Giving and Taking Unions
After slipping into another certainly fruitless discussion with a certain of our regular commenters, it occurred to me that one of humanity’s detrimental tendencies, with particular implications for modern society, is to think of societal mechanisms with too narrow of a focus, usually adjusted to the breadth at which our preferences appear clearest.
The case in point: I would argue that the appropriate concept of workers’ unions is as, themselves, a reaction to the market (using “market” in its broad, theoretical sense, of course). Workers needed a mechanism through which to assert their rights and needs, and in many respects, the unionization method worked out well. However, if we begin to see unions as the source of, rather than the means for, improvements, we create another institution that must constantly be justifying its existence. We also maintain a centralized power even in the absence of a centralized goal toward which to wield it, thereby giving those at its head unhealthy room to lead toward their own ends.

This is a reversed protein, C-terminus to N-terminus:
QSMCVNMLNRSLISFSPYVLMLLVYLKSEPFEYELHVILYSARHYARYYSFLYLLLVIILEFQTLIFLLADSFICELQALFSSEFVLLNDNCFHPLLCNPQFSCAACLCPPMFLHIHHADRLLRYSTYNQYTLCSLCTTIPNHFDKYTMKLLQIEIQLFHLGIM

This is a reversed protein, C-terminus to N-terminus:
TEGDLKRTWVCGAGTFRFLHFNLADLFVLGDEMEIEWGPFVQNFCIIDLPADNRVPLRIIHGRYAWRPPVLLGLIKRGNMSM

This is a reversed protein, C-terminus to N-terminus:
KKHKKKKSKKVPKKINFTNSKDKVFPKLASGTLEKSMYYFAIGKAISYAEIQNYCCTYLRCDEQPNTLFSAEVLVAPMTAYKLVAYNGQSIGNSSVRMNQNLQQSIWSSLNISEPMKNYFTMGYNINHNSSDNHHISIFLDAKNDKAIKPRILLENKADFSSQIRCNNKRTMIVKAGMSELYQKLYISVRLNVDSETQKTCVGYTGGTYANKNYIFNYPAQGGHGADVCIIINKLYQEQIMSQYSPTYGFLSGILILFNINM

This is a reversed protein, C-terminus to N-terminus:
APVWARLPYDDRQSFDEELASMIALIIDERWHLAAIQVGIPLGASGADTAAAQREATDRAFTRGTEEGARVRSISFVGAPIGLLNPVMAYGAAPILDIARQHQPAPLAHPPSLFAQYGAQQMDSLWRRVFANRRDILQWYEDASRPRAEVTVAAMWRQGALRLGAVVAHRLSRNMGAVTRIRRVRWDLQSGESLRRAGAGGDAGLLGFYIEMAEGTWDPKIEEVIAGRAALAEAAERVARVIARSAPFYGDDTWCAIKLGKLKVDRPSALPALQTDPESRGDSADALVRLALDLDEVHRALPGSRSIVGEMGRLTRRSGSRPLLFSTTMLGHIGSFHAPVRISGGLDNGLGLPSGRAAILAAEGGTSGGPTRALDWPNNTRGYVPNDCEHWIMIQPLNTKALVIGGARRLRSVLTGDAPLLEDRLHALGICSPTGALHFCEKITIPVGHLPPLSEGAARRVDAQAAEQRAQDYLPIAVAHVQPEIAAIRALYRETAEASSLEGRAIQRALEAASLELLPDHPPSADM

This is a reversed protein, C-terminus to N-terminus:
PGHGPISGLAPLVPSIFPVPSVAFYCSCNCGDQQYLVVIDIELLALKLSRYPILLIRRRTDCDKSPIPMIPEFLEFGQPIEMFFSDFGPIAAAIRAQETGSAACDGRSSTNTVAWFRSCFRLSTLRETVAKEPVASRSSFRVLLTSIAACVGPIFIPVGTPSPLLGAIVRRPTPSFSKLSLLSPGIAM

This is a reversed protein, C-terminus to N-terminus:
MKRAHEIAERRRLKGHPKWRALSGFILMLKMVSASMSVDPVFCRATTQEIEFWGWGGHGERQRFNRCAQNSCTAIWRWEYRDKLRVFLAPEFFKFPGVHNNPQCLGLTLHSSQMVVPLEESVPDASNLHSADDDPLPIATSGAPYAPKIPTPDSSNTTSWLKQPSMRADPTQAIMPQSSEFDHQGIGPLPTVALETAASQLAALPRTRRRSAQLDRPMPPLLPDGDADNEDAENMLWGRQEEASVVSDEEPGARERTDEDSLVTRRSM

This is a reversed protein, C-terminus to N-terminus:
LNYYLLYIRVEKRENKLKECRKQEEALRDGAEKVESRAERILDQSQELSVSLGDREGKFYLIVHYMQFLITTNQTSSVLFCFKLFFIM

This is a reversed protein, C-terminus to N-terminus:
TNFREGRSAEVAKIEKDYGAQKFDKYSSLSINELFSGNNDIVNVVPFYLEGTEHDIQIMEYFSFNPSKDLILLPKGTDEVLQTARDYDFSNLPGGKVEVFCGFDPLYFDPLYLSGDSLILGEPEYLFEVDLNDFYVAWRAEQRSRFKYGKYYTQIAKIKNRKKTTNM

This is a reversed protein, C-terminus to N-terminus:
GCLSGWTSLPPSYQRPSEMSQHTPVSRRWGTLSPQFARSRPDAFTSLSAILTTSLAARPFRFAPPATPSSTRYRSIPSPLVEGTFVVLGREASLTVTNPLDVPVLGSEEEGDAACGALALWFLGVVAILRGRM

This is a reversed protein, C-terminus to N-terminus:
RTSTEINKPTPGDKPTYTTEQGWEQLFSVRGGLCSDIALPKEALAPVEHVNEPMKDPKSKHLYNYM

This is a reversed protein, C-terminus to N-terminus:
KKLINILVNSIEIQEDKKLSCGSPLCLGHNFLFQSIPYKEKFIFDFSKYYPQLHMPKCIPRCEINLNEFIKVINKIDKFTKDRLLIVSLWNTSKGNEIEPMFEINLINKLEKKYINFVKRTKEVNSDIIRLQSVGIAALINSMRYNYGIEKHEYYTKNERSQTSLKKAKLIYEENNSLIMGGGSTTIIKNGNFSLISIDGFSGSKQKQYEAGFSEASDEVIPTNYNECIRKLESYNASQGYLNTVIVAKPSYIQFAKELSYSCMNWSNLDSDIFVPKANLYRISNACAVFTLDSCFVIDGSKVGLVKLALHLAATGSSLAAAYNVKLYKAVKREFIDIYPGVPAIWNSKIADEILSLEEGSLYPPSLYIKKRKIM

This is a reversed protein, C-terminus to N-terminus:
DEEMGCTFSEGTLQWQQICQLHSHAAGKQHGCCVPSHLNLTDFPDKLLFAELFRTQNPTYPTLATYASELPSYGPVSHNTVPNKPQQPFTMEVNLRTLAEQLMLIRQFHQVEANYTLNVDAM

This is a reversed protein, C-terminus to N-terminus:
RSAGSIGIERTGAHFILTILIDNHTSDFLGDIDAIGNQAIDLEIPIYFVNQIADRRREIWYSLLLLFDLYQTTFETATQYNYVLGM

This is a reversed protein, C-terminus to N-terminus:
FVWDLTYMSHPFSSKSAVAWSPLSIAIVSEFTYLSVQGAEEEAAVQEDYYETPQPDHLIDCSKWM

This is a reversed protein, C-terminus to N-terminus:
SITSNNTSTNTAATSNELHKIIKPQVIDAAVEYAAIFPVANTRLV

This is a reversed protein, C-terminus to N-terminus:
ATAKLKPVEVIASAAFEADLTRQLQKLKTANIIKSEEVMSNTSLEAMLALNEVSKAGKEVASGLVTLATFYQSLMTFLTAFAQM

The question is not what good unions may or may not have done in the past. It isn’t even what they boast of wrenching from employers (often taxpayers) now. The question that we must consider is whether unions currently help us to strike the appropriate balances between employers and workers and between freedom and regulation. Keeping them in their conceptually appropriate place, if we diminish the influence of unions — or even disband them altogether — now and need their services again someday, we can always reestablish them, no doubt in a more effective form for having scuttled entrenched interests.